IRDAI revises  COVID-19 product draft, prescribes a fixed benefit cover

The product will be available from June 30 if the proposal is finalised in its current form

June 12, 2020 / 10:10 AM IST

You will be able to buy a standard COVID-19 health insurance policy from June 30 if the Insurance Regulatory and Development Authority of India’s (IRDAI) revised proposal is finalised in its current form.

Fresh product draft

Moneycontrol has a copy of the draft issued by the IRDAI to insurers. It will now be a benefit-based product, not an indemnity-based one as proposed earlier. A lump-sum amount – 100 per cent of the sum insured – will be paid to the policyholders if they are hospitalised after testing positive for the novel Corona Virus Disease (COVID-19). “The diagnosis has to be confirmed by authorised centres as declared by the Ministry of Health and Family Welfare, Government of India,” the draft guidelines state.

In addition, policyholders can also buy an optional add-on, which will hand out 50 per cent of the base sum-insured in case they are quarantined on the advice of medical practitioners, central or state government authorities. However, home quarantine or self-isolation will not be covered by the plan. “The total amount payable in respect of the base cover and add-on cover shall not exceed 100 per cent of the sum insured during a policy period,” the proposed norms add.

The product, which is to be compulsorily offered by general and standalone health insurers, will be available from June 30, 2020, if the proposal is finalised in its current form. It will come with a waiting period of 15 days – claims made within 15 days from policy purchase will not be honoured.

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COVID-19 Vaccine

Frequently Asked Questions

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How does a vaccine work?

A vaccine works by mimicking a natural infection. A vaccine not only induces immune response to protect people from any future COVID-19 infection, but also helps quickly build herd immunity to put an end to the pandemic. Herd immunity occurs when a sufficient percentage of a population becomes immune to a disease, making the spread of disease from person to person unlikely. The good news is that SARS-CoV-2 virus has been fairly stable, which increases the viability of a vaccine.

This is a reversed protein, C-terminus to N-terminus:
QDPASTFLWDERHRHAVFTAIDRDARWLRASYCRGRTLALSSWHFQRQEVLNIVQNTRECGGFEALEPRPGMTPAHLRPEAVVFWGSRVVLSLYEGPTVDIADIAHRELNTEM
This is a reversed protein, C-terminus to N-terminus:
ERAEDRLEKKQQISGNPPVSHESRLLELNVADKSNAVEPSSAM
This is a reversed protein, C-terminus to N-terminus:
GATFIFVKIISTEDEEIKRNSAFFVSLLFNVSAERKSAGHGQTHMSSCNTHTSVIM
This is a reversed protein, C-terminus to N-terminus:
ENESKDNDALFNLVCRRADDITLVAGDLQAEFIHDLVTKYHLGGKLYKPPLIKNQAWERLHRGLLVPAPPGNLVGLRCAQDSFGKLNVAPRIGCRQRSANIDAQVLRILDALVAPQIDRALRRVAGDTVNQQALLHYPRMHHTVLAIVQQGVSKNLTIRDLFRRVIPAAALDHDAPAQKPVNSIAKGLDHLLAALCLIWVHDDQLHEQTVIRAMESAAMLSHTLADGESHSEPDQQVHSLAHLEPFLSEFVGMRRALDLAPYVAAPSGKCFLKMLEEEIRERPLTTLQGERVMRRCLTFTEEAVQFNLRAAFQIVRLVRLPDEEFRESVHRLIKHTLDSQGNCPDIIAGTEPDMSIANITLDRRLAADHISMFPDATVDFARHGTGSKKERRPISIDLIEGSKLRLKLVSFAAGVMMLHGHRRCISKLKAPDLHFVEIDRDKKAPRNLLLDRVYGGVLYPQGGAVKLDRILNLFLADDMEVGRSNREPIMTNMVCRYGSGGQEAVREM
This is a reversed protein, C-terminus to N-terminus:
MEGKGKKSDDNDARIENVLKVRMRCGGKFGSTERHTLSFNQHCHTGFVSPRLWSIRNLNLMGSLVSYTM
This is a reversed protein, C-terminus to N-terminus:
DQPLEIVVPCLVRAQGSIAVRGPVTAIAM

How many types of vaccines are there?

There are broadly four types of vaccine — one, a vaccine based on the whole virus (this could be either inactivated, or an attenuated [weakened] virus vaccine); two, a non-replicating viral vector vaccine that uses a benign virus as vector that carries the antigen of SARS-CoV; three, nucleic-acid vaccines that have genetic material like DNA and RNA of antigens like spike protein given to a person, helping human cells decode genetic material and produce the vaccine; and four, protein subunit vaccine wherein the recombinant proteins of SARS-COV-2 along with an adjuvant (booster) is given as a vaccine.

What does it take to develop a vaccine of this kind?

Vaccine development is a long, complex process. Unlike drugs that are given to people with a diseased, vaccines are given to healthy people and also vulnerable sections such as children, pregnant women and the elderly. So rigorous tests are compulsory. History says that the fastest time it took to develop a vaccine is five years, but it usually takes double or sometimes triple that time.

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Premiums to be decided by insurers

The base cover will range from Rs 50,000-Rs 5 lakh. Individuals between 18 and 65 years of age can buy this product. In case you choose a family floater plan, you can cover your spouse, dependent children, parents and parents-in-law. While the product structure will be standard across insurers, the premiums will be determined by the insurers.

The IRDAI revised some of the features in the original draft, after insurers expressed several reservations. "In our feedback to the first draft, we had suggested offering a fixed benefit product since we already have the standard Arogya Sanjeevani policy in place, which is an indemnity plan. Two products with the same underlying principle would have given rise to confusion," said a top official at a private general insurer, speaking on the condition of anonymity. In an indemnity plan, the insurer pays for actual hospitalisation expenses to the extent of the policy sum insured either through cashless or reimbursement modes.

However, even the revised draft is likely to see further changes if the IRDAI takes note of insurers' feedback. "The current upper limit of the sum insured, Rs 5 lakh, is too high for a benefit cover. We have also pointed out that a waiting period of merely 15 days is too short. There is a risk of anti-selection in such cases and the chances of frauds will be high," a senior executive at a private general insurance company said. No provision being made for zone-based pricing is another sticky issue. “The hospital rates in Mumbai, for example, will be far higher than charges in a tier-2 or tier-3 city. Therefore, ideally, insurers should be allowed to charge zone-wise premiums,” said a top official with another general insurer.
Preeti Kulkarni
first published: Jun 12, 2020 10:10 am

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